Fewer firms profitable in 2015 due to weaker economy: MOM

SINGAPORE - Softer economic conditions resulted in a double whammy for companies and workers in 2015 - the number of firms that made a profit shrank that year, while fewer staff enjoyed salary increments.

Including bonuses and employer Central Provident Fund (CPF) contributions, the total wage growth in the private sector remained stable at 4.9 per cent last year, similar to the rate in 2014.

Real total wages, both including and excluding CPF, grew by 5.4 per cent last year - up from 3.9 per cent in 2014 - after accounting for negative inflation.

These were some of the key findings from the Manpower Ministry's (MOM) latest report on wage practices in Singapore, which is produced once a year by its Manpower Research and Statistics Department.

The report, made public on Thursday morning, showed that 79 per cent of the 5,100 firms polled were profitable last year, down from 82 per cent in 2014.

Profitable firms gave out larger bonuses of at least two months in quantum, compared with the 1.53 months given by loss-making firms.

Nearly four in 10 companies (38 per cent) indicated that they did not perform as well as the year before, up from 32 per cent in the preceding year.

Companies that have cut down their workforce in 2016

  • Tripda

    Rocket Internet's carpooling app, Tripda announced earlier this month that they would be organising a global shutdown of the platform.

  • Autodesk

    Autodesk a design-focused software announced early month that they will be laying off 925 positions, around 10 per cent of their entire workforce.

  • Yahoo

    Recently tech giant Yahoo confirmed that would be shedding 15 per cent of their entire workforce, and its also exploring other "strategic alternatives".

  • Yahoo

    Employees in Yahoo's Singapore office were notified of the layoffs on Feb 18.

  • Rakuten

    e-commerce platform Rakuten announced in Feb 2016 that they would be shutting down all their operations in Malaysia, Singapore and Indonesia.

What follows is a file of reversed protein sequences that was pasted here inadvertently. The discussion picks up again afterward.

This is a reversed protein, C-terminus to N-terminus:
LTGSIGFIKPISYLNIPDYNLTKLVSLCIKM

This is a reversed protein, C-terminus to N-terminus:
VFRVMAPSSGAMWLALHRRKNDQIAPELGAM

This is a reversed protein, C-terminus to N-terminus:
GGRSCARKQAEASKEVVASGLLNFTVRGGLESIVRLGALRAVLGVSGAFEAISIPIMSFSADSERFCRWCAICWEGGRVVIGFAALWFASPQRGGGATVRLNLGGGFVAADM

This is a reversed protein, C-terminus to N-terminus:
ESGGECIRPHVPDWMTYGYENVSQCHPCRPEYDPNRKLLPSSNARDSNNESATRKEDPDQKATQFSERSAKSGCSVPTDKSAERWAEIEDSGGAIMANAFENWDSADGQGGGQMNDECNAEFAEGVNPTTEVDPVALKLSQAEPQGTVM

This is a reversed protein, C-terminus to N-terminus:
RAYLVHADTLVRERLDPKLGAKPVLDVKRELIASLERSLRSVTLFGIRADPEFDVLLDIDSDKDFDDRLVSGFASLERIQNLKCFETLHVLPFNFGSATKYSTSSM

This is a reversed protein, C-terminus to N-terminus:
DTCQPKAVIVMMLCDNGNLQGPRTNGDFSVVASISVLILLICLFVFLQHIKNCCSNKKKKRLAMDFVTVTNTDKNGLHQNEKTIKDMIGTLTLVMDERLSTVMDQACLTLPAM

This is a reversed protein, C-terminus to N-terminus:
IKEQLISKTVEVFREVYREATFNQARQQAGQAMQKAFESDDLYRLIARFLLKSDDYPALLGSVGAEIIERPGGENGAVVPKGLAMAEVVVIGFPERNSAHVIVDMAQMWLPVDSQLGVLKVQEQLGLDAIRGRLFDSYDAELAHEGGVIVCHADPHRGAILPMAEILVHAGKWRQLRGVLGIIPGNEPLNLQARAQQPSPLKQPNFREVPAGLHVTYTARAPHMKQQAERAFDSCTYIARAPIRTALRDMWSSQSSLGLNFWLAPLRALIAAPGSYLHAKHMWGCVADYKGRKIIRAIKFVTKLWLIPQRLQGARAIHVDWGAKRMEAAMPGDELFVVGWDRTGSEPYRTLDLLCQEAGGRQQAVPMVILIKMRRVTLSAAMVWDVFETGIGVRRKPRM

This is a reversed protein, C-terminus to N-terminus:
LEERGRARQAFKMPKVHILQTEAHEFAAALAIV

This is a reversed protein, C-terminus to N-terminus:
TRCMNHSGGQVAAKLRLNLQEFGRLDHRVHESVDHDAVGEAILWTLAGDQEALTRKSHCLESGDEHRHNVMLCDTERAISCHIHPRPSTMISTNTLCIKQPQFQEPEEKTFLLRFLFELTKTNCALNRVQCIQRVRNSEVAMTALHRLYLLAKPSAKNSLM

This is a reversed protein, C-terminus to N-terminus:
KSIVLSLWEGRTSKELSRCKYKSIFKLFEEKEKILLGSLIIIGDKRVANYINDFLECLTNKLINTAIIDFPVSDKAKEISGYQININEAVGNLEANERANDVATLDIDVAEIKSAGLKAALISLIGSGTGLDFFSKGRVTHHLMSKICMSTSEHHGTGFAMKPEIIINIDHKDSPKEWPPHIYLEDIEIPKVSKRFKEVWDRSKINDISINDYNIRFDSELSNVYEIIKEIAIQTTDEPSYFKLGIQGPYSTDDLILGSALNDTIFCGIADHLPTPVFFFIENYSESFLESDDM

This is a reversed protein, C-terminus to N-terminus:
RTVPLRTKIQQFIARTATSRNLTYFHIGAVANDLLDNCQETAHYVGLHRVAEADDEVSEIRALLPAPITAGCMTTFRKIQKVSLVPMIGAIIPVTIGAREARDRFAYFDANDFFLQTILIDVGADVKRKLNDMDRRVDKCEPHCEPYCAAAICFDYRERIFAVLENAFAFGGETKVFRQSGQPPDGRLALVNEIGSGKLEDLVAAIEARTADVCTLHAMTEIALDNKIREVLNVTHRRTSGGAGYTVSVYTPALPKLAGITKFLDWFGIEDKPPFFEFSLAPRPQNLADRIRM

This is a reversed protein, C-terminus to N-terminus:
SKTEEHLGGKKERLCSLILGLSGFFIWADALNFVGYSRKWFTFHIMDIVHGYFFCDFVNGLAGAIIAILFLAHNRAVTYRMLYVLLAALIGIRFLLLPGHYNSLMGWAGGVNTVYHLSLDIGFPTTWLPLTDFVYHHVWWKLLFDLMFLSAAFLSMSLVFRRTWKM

• Rakuten

    The platform probably faced a significant number of challenges in Malaysia, and they will be withdrawing to focus their efforts in countries like Japan and Taiwan.

  • Bombardier

    Bombardier will be cutting their workforce by about 7000 over the next two years.

  • Bombardier

    They will be cutting 580 jobs from their Belfast operation this year and potentially another 500 the following year.

  • Shell

    Multinational oil and gas company, Royal Dutch Shell operates in more than 70 countries and employ more than 94,000 people worldwide.

  • Shell

    Given the fact that oil prices have dropped by almost 70 per cent in less than two years, the company has already started cutting 10,000 jobs to try and recover from all their losses.

  • Devon Energy

    Devon Energy, a US oil producer, mentioned that 700 people would lose their jobs by the end of the Feb 18, 2016, and this is all in response to the current commodity price environment.

  • Top Glove

    Malaysian company Top Glove is currently the world's largest maker of natural rubber gloves with operations in 27 countries. The company announced that they would cut their foreign labour by 5 per cent due to rising costs and increasing automation.

  • Barclays

    Some 100 Barclays employees in Singapore were axed on Jan 21 in a drastic cost-cutting exercise which saw the bank exit multiple businesses across Asia.

  • Standard Chartered

    Global bank Standard Chartered had laid off a number of people in Singapore late last year as it axed 15,000 jobs globally.

  • Standard Chartered

    Its previous workforce globally was at 86,000, and currently employs about 7,000 staff in Singapore.

  • HSBC

    HSBC has announced that they will be freezing salaries and freezing hiring in 2016 globally in the battle to cut costs, affecting 3,000 Singapore employees.

  • Resorts World Sentosa

    According to a report on Straits Times, more than 30 employees at Resorts World Sentosa (RWS) have been laid off earlier in February.

  • Resorts World Sentosa

    However, the lay offs was due to overstaffing and it is not an isolated case. There are currently about 12,000 people working at Resorts World Sentosa.

  • Maersk

    Maersk Line, one of the world's top container shipping companies, recently merged its Singapore and Hong Kong regional offices. Last November, it also shared new plans to reduce its network capacity and announced that it will be cutting 4,000 jobs.

  • STMicroelectronics

    STMicroelectronics will cut about 1,400 jobs and close its loss-making set-top box business, including 670 in Asia.

  • Goldman Sachs

    Goldman Sachs has been reducing the size of its investment-banking team in Singapore by about 30 per cent compared with the start of last year, according to a report from Bloomberg.

  • Credit Suisse